Definition of poesy in English:

poesy

Syllabification: po·e·sy
Pronunciation: /ˈpōəzē, -sē
 
 
/

noun

archaic or literary
1Poetry.
More example sentences
  • Their miniatures purposefully blur the lines between poesy and prose - short lyric stories that are stylistically reminiscent of the verse-libre.
  • This little epigraph is nothing more than a physical reflection of what scooted across so-and-so's mind while sitting and reflecting on a difficult passage or poesy or prose.
  • Minnesota's first poet laureate, Margarette Ball Dickson, crowned herself queen bee of poesy in 1934.
1.1The art or composition of poetry.
More example sentences
  • This anti-visual rhetoric of interiority is prevalent in much Romantic writing, from Keats's longing to escape on ‘the viewless wings of poesy,’ to Coleridge and Wordsworth's denunciation of the ‘despotism of the eye.’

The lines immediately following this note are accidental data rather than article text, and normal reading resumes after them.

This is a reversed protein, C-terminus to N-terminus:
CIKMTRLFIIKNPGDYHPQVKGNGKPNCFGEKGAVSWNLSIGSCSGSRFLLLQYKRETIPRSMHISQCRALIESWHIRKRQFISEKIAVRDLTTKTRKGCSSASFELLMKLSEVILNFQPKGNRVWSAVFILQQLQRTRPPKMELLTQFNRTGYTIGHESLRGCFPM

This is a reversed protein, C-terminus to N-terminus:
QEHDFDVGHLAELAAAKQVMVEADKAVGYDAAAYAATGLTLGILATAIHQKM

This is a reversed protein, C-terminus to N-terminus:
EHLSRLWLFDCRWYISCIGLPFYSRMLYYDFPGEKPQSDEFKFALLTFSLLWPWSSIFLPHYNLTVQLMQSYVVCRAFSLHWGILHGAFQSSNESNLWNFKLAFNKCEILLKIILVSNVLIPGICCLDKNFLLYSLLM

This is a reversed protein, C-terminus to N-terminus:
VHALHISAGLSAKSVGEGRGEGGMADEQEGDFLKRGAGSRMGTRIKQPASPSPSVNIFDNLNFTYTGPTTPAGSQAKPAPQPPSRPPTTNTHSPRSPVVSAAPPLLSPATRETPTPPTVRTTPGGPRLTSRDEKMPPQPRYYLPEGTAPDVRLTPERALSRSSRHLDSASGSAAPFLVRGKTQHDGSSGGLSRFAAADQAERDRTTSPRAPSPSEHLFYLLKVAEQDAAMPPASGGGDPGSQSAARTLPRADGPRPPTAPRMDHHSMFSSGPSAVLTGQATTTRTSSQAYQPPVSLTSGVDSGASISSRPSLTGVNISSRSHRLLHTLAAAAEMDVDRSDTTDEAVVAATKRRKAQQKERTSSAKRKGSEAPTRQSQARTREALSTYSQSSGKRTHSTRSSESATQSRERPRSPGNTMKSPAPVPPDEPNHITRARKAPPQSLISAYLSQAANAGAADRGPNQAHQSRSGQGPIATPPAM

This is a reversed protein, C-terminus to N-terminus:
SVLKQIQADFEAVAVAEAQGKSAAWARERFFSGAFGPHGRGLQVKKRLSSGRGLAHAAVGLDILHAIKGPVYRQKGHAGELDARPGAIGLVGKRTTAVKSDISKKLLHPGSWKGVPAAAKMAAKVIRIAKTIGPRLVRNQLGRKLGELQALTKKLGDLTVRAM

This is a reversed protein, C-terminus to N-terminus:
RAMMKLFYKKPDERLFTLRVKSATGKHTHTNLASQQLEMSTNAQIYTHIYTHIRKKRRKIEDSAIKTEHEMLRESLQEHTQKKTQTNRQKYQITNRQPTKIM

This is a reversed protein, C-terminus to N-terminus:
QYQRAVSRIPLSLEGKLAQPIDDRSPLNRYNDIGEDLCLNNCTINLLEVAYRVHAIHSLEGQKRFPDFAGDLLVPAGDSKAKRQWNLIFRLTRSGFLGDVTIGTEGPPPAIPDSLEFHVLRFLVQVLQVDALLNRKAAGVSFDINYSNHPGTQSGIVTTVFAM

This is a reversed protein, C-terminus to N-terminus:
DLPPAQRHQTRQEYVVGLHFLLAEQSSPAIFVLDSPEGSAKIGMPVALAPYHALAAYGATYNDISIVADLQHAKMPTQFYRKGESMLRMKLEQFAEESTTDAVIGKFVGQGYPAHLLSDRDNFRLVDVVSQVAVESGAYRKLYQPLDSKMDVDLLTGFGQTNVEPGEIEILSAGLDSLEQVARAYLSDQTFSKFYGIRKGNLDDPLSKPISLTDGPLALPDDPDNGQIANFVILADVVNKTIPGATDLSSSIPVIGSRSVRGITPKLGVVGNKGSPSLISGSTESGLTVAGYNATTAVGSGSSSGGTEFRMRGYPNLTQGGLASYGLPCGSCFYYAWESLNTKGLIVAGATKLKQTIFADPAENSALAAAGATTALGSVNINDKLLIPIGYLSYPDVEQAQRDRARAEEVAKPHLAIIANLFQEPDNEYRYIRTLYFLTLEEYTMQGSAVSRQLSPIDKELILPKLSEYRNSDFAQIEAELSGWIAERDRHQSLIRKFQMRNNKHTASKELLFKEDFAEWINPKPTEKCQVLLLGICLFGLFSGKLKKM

• John Keats described poesy as a ‘drainless shower of light‘.
  • How can motherhood, being ‘bodily’ occupied by the everyday common chores, be compatible with lyric flights of poesy?

Origin

late Middle English: from Old French poesie, via Latin from Greek poēsis, variant of poiēsis 'making, poetry', from poiein 'create'.

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Word of the day anomalous
Pronunciation: əˈnɒm(ə)ləs
adjective
deviating from what is standard, normal, or expected